A further embodiment of a hose protector 40 in accordance with the invention is shown in FIGS. 5 and 6 and comprises a flange 42 and an insert 43. The embodiment of FIG. 5 is the same as that of FIGS. 2-4 except that the contact surface of the flange and insert, i.e., the corner at which the flange and insert join and which is contacted by the hose during cleaning, is formed with a plurality of individual radii 45, 46 and 47 forming a scalloped surface which performs a guiding function for the hose. Once the hose enters one of the scalloped regions, it tends to remain therein rather than slipping to the side.
As will be seen in FIGS. 2 and 4, the first embodiment of the hose protector has an insert with a single inside radius which is smaller than the inside radius of pipe 18. In the embodiment of FIGS. 5 and 6, the three scallops each have a radius which is still smaller, i.e., the centers of curvature of the three scallops lie on a circle which is between the central axis of pipe 18 and the inner surface of the pipe. The radius can be chosen to provide a curvature which approximately matches the outer diameter of the cleaning hose to be used.
It will be recognized that a specific installation could exist in which end 20 of the sewer pipe protrudes so far beyond a adjacent surface such as the inner surface of access hole 10 that mounting in the manner described above is not practical. In this case, it is possible to mount a ring around the end of the sewer pipe so that it occupies the position of wall 10 as shown in FIG. 4. The ring can comprise two semi-circular halves joined by a circumferential band or any convenient mounting device so that threaded fasteners can penetrate lip 33 and the added ring in the manner shown in FIG. 4.
While certain advantageous embodiments have been chosen to illustrate the invention, it will be understood by those skilled in the art that various modifications can be made therein without departing from the scope of the invention as defined in the appended claims.
|Cited Patent||Filing date||Publication date||Applicant||Title|
|US1785985 *||Jan 20, 1928||Dec 23, 1930||Pittsburgh Screw And Bolt Corp||Protector|
|US2022189 *||Mar 29, 1935||Nov 26, 1935||Birger Engstrom||Pipe thread protector|
|US2128650||Aug 13, 1936||Aug 30, 1938||Champion Corp||Sewer cleaner|
|US2143480 *||Sep 18, 1937||Jan 10, 1939||Lester S Gunderman||Thread protector|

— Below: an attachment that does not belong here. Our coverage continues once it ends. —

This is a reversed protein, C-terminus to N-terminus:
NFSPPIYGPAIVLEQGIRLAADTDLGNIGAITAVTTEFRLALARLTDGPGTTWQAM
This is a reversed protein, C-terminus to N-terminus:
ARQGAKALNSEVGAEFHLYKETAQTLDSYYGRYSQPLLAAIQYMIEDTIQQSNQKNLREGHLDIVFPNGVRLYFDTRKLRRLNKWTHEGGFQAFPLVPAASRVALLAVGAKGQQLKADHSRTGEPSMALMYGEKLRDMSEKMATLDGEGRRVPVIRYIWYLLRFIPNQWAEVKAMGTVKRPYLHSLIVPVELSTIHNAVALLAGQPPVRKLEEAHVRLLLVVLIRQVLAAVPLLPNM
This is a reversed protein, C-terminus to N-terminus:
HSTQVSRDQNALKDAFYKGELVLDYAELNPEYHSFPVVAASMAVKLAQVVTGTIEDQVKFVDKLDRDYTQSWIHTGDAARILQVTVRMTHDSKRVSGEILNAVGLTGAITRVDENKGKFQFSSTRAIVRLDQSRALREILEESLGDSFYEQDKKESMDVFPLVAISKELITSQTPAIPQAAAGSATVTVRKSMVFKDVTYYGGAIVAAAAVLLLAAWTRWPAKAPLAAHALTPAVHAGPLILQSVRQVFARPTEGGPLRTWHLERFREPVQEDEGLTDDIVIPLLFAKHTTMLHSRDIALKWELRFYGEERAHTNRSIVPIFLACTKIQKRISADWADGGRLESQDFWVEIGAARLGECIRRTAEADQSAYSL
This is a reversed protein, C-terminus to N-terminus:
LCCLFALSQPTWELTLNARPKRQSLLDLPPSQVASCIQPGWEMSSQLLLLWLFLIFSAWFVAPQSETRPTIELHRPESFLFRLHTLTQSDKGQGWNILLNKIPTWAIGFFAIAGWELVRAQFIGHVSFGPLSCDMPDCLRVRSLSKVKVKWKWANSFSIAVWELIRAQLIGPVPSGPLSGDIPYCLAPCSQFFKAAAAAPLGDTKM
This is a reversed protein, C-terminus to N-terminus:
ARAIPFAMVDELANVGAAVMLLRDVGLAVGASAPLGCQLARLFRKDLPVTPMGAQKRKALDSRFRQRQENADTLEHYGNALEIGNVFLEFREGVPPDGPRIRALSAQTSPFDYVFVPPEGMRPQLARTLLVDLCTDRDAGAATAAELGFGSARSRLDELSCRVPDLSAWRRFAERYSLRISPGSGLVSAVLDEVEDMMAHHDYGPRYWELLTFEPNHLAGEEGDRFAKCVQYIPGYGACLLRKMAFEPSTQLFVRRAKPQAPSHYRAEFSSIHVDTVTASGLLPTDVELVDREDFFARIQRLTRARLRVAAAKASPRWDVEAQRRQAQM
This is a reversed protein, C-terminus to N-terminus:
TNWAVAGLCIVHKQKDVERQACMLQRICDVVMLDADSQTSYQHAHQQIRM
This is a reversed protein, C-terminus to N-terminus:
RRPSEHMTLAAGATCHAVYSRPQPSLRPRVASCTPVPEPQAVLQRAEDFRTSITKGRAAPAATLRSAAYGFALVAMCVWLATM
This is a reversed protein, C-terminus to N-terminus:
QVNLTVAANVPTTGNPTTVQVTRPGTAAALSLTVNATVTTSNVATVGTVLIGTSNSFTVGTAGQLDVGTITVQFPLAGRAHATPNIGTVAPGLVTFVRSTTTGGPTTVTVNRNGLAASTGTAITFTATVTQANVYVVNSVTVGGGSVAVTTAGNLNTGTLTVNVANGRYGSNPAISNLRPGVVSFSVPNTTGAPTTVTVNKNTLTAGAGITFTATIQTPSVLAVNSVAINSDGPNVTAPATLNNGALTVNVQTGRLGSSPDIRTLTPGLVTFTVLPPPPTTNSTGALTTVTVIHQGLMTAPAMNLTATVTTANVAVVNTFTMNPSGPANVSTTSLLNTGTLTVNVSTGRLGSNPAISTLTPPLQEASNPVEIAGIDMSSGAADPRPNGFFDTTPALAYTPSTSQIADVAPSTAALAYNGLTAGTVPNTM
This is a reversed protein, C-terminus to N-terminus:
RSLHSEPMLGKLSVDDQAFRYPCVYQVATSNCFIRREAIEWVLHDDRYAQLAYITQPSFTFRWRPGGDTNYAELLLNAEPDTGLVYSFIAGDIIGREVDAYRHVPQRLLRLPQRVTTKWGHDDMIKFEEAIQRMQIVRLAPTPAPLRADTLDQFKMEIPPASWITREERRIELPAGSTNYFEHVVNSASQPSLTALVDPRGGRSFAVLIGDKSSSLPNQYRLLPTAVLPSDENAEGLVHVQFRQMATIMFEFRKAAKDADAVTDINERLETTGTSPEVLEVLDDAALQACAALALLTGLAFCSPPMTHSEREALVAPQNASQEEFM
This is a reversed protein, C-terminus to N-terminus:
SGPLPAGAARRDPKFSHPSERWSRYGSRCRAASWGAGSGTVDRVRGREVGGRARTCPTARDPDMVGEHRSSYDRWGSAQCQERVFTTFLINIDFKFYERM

|US2225615 *||Jan 8, 1940||Dec 24, 1940||Bay Thomas J||Condenser tube protector|
|US3347526||Nov 16, 1966||Oct 17, 1967||Ralph Raphael||Guide for faired cable|
|US3522815 *||Oct 23, 1968||Aug 4, 1970||Rockwell Mfg Co||Hose guide and support|
|US4071919 *||Feb 22, 1977||Feb 7, 1978||Fields Cary Lynn||Waste chute cleaning apparatus|
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|US4260119||Mar 28, 1979||Apr 7, 1981||Midland Metalcraft Company||Apparatus for supporting and guiding a flexible line|
|US4476603||Jun 16, 1983||Oct 16, 1984||Shell Canada Limited||Drainage seal for sewage system|
|US4732397||May 1, 1986||Mar 22, 1988||Norman Gavin||Cast in place combination aperture closure member and pipe seal for fluid distribution box|
|US5090079||Jul 13, 1990||Feb 25, 1992||Dowell Schlumberger Incorporated||Apparatus for cleaning pipe|
|DE556113C *||Jun 14, 1930||Aug 5, 1932||Witkowitzer Bergb Gewerkschaft||Schutzring fuer den Transport insbesondere von Roehren mit eingeschnittenen Gewinden|
|DE3038704A1 *||Oct 14, 1980||Jul 8, 1982||Karl Wiedemann||Sewer cleaning pipe edge protector - has sliding coating in cable linked sleeve loosely enclosing pipe|
|Citing Patent||Filing date||Publication date||Applicant||Title|
|US7739839 *||Dec 20, 2007||Jun 22, 2010||Crabtree Joshua P||Down spout safety edge system|
|US8122913||Jan 12, 2010||Feb 28, 2012||Gordon William Stark||High pressure hose protector|
|U.S. Classification||134/167.00C, 138/96.00R|
|International Classification||B08B9/053, E03F9/00, F16L55/18, B08B9/04|
|Cooperative Classification||B08B9/04, F16L55/18, E03F9/00|
|European Classification||F16L55/18, B08B9/04, E03F9/00|
|Jul 22, 2004||FPAY||Fee payment|
Year of fee payment: 4
|Aug 6, 2008||FPAY||Fee payment|
Year of fee payment: 8
|Sep 17, 2012||REMI||Maintenance fee reminder mailed|
|Feb 6, 2013||LAPS||Lapse for failure to pay maintenance fees|
|Mar 26, 2013||FP||Expired due to failure to pay maintenance fee|
Effective date: 20130206